3 Trainer-Approved Ways to Practice Sitting Back Deeper Into Your Squats

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Photo: Getty Images/Artem Varnitsin
Squats are harder to perfect than you might think. After nailing down the form—which can be a challenge in itself—you still need to learn how to sit back in a squat properly without falling over. Let's just say it takes a little practice, and if you don't put in the time, you won't get nearly as much out of the exercise.

"One of the most effective exercises to strengthen and tone your lower body is the traditional squat. But how you perform the squat should be carefully considered to optimize gains and minimize injury potential," says Kirsty Alexander, a Kansas City, Missouri-based trainer and instructor at Health House. "'Sitting back' into the squat is an effective coaching method to help individuals perform this exercise correctly and achieve lower-body strength."

While there are many different ways you can practice sitting back into your squats correctly, Alexander has a three-step process that will turn you into a pro. Here's exactly how to sit back in squat.

How to sit back in a squat properly

1. Hold something in front of you

According to Alexander, the best way to begin practicing the "sitting back" technique is to hold onto something in front of you. "This allows you to really sit back in your squat while keeping your chest up," she says.

  1. If you're at home, use a countertop or table. And if you're at the gym, a Smith machine bar will do the trick.
  2. Place your feet just outside of shoulder-width with your toes slightly pointed out.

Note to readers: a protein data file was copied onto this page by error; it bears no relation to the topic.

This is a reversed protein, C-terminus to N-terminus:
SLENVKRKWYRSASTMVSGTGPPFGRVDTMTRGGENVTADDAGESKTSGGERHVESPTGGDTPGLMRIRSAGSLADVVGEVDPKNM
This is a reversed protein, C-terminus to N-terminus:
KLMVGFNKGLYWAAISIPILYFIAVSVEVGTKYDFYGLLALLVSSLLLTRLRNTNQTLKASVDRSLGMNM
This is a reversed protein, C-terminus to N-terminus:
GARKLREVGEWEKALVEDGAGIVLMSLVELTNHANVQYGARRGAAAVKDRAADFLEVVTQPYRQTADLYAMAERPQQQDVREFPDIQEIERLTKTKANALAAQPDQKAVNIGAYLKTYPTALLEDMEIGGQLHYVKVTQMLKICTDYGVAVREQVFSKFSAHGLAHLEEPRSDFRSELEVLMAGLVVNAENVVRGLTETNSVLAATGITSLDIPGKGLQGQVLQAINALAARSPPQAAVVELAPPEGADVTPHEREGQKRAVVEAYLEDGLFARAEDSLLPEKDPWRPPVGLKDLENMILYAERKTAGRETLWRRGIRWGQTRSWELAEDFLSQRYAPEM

3. Grip your hands on the object in front of you. Putting all your weight into your heels, hinge at your hips by pushing your glutes back, lowering into a squat position. You want to form a 90-degree angle at your knees.

Pro tip: Once you feel comfortable squatting to that 90-degree angle, challenge yourself to break parallel by squatting deeper. This will start to activate the large posterior muscles—your hamstrings and glutes.

2. Use a weighted object

Feeling pretty comfortable holding onto a stationary object? Now Alexander says it's time to move onto a weighted object. "A medicine ball, dumbbell, or household object works great," she says. "You'll perform this exercise the same as above, but this time the weighted object in front of you won't be stationary."

  1. Place your feet just outside of shoulder-width with your toes slightly pointed out.
  2. Holding the weighted object in your hands out in front of you, hinge at your hips by pushing your glutes back and lower into a squat position. Remember to tighten your core and shoot your weight into your heels as you form a 90-degree angle at your knees.
  3. This will be more of a challenge, but it still counterbalances the feeling of falling back in the "sitting back" technique as you get more comfortable with the feeling.

3. Stand in front of a chair, couch, or bench

Ready to ditch the weighted object? Alexander says to take away the weight out in front of you and find a bench, chair, or couch—something you can lower your butt onto.

  1. Stand with a bench, chair, or couch behind you. Your feet should be just outside of shoulder-width and your toes should be slightly pointed out.
  2. Place your hands out in front of you (with no weight). Focus on tightening your core, hinging at your hips, and pushing your glutes back as you slowly lower yourself down to a sitting position on the bench.
  3. Before driving up, check your form. Your knees should align with the balls of your feet, weight is in your heels (you should be able to wiggle your toes), chest is up, and core is tight.
  4. Drive up through your heels with your knees staying out, squeezing your glutes at the top.

Pro tip: Once you’ve mastered this practice, try lightly tapping your glutes on the bench while maintaining good form. Soon enough, you won't even need the bench and you'll be sitting back in squats like a pro.

Does your form still need some work? Watch this video:

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